Let them eat cake — or drink Savignon blanc, as the case may be

During the eighteen months (and counting) of the COVID crisis the hostage takers consistently reminded people in the starkest terms that there are two Californias. There is the California of the political class where maskless (overwhelmingly white) millionaires and billionaires fete themselves at fundraisers whilst masked (overwhelmingly black and brown) servants tend to their every whim and megrim.

Life is good in this California, in some ways better than ever. Establishment politicians and their fellow travelers in places like Silicon Valley and Hollywood send their own offspring to exclusive academae while consigning millions of (overwhelmingly black and brown) children to remote learning at some of the nation’s worst public schools. A California where Mr. Newsom dines mask-free at a restaurant where meals start at $350 a plate sans wine – with healthcare lobbyists no less – while enforcing diktats that keep 40 million people masked and at home. A California where San Francisco Mayor London Breed, San Jose Mayor Sam Liccardo, House Speaker Nancy Pelosi, Los Angeles County Supervisor Sheila Khuel, and countless others also have brazenly flouted those same orders at exclusive restaurants, spas, and vacation spots. It rankles yet more how many of these neo-Brahmans did not earn their privileged stations but were born into them.

Then there is the California in which 40 million actual people live, a state with some of the nation’s worst schools, roads, infrastructure, and social welfare systems. A state in which more than a million people experience homelessness every year (the official count of 161,840 statewide is the sort of too-precise number that government bureaucracies churn out). A state in which more than a quarter of a million children – children – experience homelessness every single year. A state in which hundreds of thousands more children are crippled every year by subpar public shooling.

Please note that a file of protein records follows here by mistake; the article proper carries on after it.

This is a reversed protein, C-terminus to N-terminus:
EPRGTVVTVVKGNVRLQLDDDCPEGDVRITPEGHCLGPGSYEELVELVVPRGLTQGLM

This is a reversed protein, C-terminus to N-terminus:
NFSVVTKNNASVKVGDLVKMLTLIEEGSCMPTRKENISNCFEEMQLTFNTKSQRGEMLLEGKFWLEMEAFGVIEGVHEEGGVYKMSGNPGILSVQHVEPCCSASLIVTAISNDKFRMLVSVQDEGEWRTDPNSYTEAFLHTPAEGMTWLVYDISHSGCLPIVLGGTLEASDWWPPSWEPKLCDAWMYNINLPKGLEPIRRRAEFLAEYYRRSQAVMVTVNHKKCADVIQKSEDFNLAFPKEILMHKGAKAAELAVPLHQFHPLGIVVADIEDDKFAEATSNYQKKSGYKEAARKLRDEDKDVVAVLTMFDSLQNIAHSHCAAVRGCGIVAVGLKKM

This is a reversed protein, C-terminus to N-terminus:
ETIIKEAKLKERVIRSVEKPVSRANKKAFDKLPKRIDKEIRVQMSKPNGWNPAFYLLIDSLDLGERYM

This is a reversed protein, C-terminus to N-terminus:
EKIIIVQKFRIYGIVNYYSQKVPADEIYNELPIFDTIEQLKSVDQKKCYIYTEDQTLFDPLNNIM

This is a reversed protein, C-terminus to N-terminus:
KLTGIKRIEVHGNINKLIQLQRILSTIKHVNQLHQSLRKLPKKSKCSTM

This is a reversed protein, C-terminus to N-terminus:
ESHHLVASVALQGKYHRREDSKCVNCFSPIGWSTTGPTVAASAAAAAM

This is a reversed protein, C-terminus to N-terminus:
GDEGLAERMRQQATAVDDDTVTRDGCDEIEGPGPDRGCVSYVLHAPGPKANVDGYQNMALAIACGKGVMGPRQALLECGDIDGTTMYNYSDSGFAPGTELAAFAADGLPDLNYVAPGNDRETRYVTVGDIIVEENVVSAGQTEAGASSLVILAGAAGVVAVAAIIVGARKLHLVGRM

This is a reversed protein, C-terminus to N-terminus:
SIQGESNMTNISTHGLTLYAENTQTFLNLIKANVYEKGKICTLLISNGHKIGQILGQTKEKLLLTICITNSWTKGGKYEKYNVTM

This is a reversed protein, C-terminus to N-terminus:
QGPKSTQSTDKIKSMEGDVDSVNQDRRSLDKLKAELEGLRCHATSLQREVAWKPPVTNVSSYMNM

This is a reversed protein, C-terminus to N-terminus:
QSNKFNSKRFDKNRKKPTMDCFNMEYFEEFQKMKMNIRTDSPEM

In this California people often quite literally feel civilization crumbling beneath their feet. The sorts of catastrophes normally associated with third world countries – failing dams, collapsing roadways, unchecked natural disasters, human beings expiring in public places as if on public display – have become depressingly quotidian. In this California thousands of people die every year due to homelessness, poverty, and preventable disease.

These days in much of California it’s rare to make it through a day without seeing something truly horrific in the streets, on sidewalks, in parks.

….and this is the other.

“The plan produced by the Ten-Year Planning Council is both a blueprint and a bold step toward a new and revolutionary way to break the cycle of chronic homelessness….it’s a national disgrace.” San Francisco Mayor Gavin Newsom, June 30, 2004

“When it comes to homelessness, as governor I actually want to get something done. I don’t want to talk about this for a decade.Governor Gavin Newsom, May 21, 2021

Establishment politicians like Gavin Newsom have been failing for decades. And still we continue voting for the same people. The silver lining in this recall was that voters clearly were voting against Mr. Elder, not for Mr. Newsom. Had the GOP mustered a more viable candidate the outcome may have been different. With every crime, with every atrocity in a homeless camp, with every wildfire, with every confusing, contradictory public health order more and more people perhaps break through their trauma. Whether that will ever be enough to change the state’s downward spiral remains to be seen. The fate of 40 million people in the world’s fifth largest economy depends on the answer.